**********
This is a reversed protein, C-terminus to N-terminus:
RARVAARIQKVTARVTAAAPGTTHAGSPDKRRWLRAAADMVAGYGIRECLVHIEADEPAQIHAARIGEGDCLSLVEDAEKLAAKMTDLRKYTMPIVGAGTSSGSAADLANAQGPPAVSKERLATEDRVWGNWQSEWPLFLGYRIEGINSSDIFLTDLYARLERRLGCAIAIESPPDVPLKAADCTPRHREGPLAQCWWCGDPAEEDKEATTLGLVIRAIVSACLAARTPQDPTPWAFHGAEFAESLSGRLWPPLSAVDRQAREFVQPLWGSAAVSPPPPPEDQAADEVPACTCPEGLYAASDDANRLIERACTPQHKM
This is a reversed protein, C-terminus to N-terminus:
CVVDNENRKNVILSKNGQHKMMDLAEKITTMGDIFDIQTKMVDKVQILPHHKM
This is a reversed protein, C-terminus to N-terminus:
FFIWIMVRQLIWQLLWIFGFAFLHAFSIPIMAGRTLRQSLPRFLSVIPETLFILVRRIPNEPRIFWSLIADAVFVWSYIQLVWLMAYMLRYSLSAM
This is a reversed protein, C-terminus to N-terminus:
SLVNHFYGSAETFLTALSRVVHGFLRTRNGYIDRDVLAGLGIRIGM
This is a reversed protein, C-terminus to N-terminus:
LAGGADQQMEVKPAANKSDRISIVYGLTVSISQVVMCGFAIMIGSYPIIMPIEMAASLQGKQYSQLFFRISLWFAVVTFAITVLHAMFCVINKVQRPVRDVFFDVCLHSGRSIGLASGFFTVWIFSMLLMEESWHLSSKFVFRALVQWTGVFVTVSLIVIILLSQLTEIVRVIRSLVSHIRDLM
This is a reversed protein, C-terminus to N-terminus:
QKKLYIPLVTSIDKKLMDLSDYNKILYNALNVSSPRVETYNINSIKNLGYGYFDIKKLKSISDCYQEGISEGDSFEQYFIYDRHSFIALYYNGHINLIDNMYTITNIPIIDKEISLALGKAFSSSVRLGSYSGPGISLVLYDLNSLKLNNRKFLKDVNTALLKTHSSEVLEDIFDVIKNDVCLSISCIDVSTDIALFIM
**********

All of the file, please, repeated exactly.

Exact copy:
This is a reversed protein, C-terminus to N-terminus:
RARVAARIQKVTARVTAAAPGTTHAGSPDKRRWLRAAADMVAGYGIRECLVHIEADEPAQIHAARIGEGDCLSLVEDAEKLAAKMTDLRKYTMPIVGAGTSSGSAADLANAQGPPAVSKERLATEDRVWGNWQSEWPLFLGYRIEGINSSDIFLTDLYARLERRLGCAIAIESPPDVPLKAADCTPRHREGPLAQCWWCGDPAEEDKEATTLGLVIRAIVSACLAARTPQDPTPWAFHGAEFAESLSGRLWPPLSAVDRQAREFVQPLWGSAAVSPPPPPEDQAADEVPACTCPEGLYAASDDANRLIERACTPQHKM
This is a reversed protein, C-terminus to N-terminus:
CVVDNENRKNVILSKNGQHKMMDLAEKITTMGDIFDIQTKMVDKVQILPHHKM
This is a reversed protein, C-terminus to N-terminus:
FFIWIMVRQLIWQLLWIFGFAFLHAFSIPIMAGRTLRQSLPRFLSVIPETLFILVRRIPNEPRIFWSLIADAVFVWSYIQLVWLMAYMLRYSLSAM
This is a reversed protein, C-terminus to N-terminus:
SLVNHFYGSAETFLTALSRVVHGFLRTRNGYIDRDVLAGLGIRIGM
This is a reversed protein, C-terminus to N-terminus:
LAGGADQQMEVKPAANKSDRISIVYGLTVSISQVVMCGFAIMIGSYPIIMPIEMAASLQGKQYSQLFFRISLWFAVVTFAITVLHAMFCVINKVQRPVRDVFFDVCLHSGRSIGLASGFFTVWIFSMLLMEESWHLSSKFVFRALVQWTGVFVTVSLIVIILLSQLTEIVRVIRSLVSHIRDLM
This is a reversed protein, C-terminus to N-terminus:
QKKLYIPLVTSIDKKLMDLSDYNKILYNALNVSSPRVETYNINSIKNLGYGYFDIKKLKSISDCYQEGISEGDSFEQYFIYDRHSFIALYYNGHINLIDNMYTITNIPIIDKEISLALGKAFSSSVRLGSYSGPGISLVLYDLNSLKLNNRKFLKDVNTALLKTHSSEVLEDIFDVIKNDVCLSISCIDVSTDIALFIM